The Big Bloemhof Barbel!

The Big Bloemhof Barbel!

“It was not as easy as it seemed”


For a long time a few in a circle of our friends have spoken about using one of South Africa’s larger rivers as a form of transport for fishing purposes! Our options from Gauteng, and being in love with the snorbek, were; The Orange, the Vaal and the Krododil(which feeds Hartebeespoort). Although the Orange offered opportunities of the biggest barbell, we had heard of up to 46kg, it was just too far for a 5 day mission. Krokodil was most accessible, but green water, pollution and crime, made it a no go!


So it was to be the Vaal.

Our initial plan was to do 250 km from Parys to Bloemhof Dam, Ha, Huge pipe dream! So after much planning, drinking, logistics, admin, drinking, and packing we travel to where the R505 crosses the Vaal river, unpack and get a lift to leave the car at our destination which was Bloemhof Dam. After seeing big rises in the light brown water below, we had energy to climb Everest. We proceeded in getting all our gear, 2x Hunter Ski’s, a Sail marine rubberduck and its 15hp engine, 3 jerry cans, 25 litres of drinking water, our food bag, loads of tackle and many more bits and pieces down from the brigde, over rocks, barbwire fences to the inviting, flowing water down below. 2 hours of hard graft and we were on the Vaal river ready for three relaxing days of fishing. Oh, how wrong we were!


4km down from the R505 bridge we come to a hysinth blockage in the river, for as far as we can see there is a bright green layer of hysinth. We check our GPS and our first waypoint at the second bridge is still 1.5km away. Logic tells us that they have put a cable across at the bridge to stop the hysinth from getting any further. This means that the hysinth is not just floating loosely on the top of the water, but has been compacted by thousands of litres of water pushing down river. We try to make some headway through the crap but actually get significantly stuck, so much so that panic starts to set in! Fortunately we were close to the western bank and managed to drag our gear onto dry land. After scouting the surrounding area which showed no land route around the hysinth, we realized our plan had fallen apart and we needed to rethink. Our logistics co-ordinator only had one excuse, “Google Earth’s old maps didn’t show any blockages”!


To cut a long nightmare of a recovery mission short; we organized a return lift to the vehicle at our destination; paddled back up river to the bridge; carried every single bit of gear over the fence up the rock embankment; loaded the double cab Isuzu at 7:30pm and got to a Bloemhof Dam nature reserve Chalet 9 at 9pm. One of the longest days of our lives!


The new day had promise of a new plan, mission and purpose! This time we had a base, the Bloemhof Dam nature reserve, and no matter what nature threw in our way, we knew we could get back to our horse back home.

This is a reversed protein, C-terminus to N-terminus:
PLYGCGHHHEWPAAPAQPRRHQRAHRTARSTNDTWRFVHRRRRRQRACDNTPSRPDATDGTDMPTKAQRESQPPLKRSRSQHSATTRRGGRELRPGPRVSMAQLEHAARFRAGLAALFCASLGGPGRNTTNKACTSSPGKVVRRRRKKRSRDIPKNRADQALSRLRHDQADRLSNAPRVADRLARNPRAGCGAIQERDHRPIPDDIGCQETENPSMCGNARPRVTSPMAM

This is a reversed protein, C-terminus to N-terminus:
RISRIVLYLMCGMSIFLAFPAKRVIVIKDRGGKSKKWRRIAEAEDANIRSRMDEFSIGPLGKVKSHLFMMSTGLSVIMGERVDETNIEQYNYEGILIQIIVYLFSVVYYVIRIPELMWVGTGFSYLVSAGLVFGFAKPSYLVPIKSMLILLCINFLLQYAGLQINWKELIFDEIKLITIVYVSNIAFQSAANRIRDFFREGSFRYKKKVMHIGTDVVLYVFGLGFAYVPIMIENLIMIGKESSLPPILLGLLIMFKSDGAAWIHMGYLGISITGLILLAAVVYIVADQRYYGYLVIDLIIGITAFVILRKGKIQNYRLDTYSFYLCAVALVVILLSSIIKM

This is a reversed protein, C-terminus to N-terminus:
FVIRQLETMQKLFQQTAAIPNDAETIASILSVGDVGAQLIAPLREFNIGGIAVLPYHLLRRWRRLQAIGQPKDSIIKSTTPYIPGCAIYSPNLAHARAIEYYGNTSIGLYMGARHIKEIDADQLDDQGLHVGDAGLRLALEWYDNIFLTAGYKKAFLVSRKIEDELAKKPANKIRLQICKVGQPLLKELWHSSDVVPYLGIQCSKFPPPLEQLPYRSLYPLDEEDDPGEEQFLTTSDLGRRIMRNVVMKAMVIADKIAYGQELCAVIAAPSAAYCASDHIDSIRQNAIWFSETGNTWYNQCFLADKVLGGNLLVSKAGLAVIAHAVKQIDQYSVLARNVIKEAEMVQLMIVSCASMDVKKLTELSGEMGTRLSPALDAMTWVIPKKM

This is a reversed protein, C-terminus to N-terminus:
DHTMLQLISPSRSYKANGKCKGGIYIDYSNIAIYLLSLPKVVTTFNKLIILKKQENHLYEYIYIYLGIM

Sunday 8 march and we set off up river, our progress is slow, but this is part of the new plan, more fishing, less paddling, which conforms with the fishing ideology which this trip was based upon! Most of the day passes without any great results. Things start to pick up as the heat of the day lowers with the big red ball in the sky. A 7kg Snorrie at 4pm gets the three of us humming with energy.


Baby Beach! Irronically named, as this is where the mamas dwell!

We spotted a small sand beach that would be an ideal camping spot for us, as we did not bring anything soft to sleep on. This amazing spot produces PB’s for all three of us musketeers, the biggest being my 18kg beauty! At times double ups or even triple ups were to be expected, and the only way to take a break was to keep your bait out of the water. We got 8 fish over 10 kgs, with the bigger ones coming out between 10pm and 11:30pm.


What a spectacular place! The next night was even more prolific in numbers, but we could not crack the 18 kg mark again. The so called “factory” was producing on any bait; cranks, spinners, chicken livers, fish heads and as always a plattie is dynamite.


This mecca for barbel fishing in the free state is well worth a visit for any fresh water angler. Although none of us targeted karp, the dam is full up with them and we saw them spawning continuously. In three days of paddling we saw one power boat, and it seemed as though we had this massive dam all to ourselves!


Two lessons learnt from this expedition:


1. Hysinth has become a real problem in South Africa’s water systems.


2. Bloemhof Dam is a wonderful place and a well kept secret!


Tight Lines!